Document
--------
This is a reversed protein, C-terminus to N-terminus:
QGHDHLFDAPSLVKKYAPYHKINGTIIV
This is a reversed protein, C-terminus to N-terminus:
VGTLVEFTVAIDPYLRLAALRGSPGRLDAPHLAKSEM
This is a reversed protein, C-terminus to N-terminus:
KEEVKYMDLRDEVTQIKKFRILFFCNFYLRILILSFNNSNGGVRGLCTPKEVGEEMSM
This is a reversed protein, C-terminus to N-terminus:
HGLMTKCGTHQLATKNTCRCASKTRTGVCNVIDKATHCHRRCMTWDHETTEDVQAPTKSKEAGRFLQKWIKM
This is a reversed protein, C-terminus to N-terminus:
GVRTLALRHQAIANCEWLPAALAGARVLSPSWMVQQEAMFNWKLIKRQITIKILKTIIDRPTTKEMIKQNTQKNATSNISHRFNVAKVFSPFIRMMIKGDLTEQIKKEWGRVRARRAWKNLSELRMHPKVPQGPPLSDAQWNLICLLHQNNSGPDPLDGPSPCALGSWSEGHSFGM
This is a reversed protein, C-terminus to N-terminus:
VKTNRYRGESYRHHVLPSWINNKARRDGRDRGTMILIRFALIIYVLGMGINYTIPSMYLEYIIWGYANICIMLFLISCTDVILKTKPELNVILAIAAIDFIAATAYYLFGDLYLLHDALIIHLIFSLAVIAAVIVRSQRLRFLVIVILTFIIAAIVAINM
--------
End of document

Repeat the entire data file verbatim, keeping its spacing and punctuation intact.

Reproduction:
This is a reversed protein, C-terminus to N-terminus:
QGHDHLFDAPSLVKKYAPYHKINGTIIV
This is a reversed protein, C-terminus to N-terminus:
VGTLVEFTVAIDPYLRLAALRGSPGRLDAPHLAKSEM
This is a reversed protein, C-terminus to N-terminus:
KEEVKYMDLRDEVTQIKKFRILFFCNFYLRILILSFNNSNGGVRGLCTPKEVGEEMSM
This is a reversed protein, C-terminus to N-terminus:
HGLMTKCGTHQLATKNTCRCASKTRTGVCNVIDKATHCHRRCMTWDHETTEDVQAPTKSKEAGRFLQKWIKM
This is a reversed protein, C-terminus to N-terminus:
GVRTLALRHQAIANCEWLPAALAGARVLSPSWMVQQEAMFNWKLIKRQITIKILKTIIDRPTTKEMIKQNTQKNATSNISHRFNVAKVFSPFIRMMIKGDLTEQIKKEWGRVRARRAWKNLSELRMHPKVPQGPPLSDAQWNLICLLHQNNSGPDPLDGPSPCALGSWSEGHSFGM
This is a reversed protein, C-terminus to N-terminus:
VKTNRYRGESYRHHVLPSWINNKARRDGRDRGTMILIRFALIIYVLGMGINYTIPSMYLEYIIWGYANICIMLFLISCTDVILKTKPELNVILAIAAIDFIAATAYYLFGDLYLLHDALIIHLIFSLAVIAAVIVRSQRLRFLVIVILTFIIAAIVAINM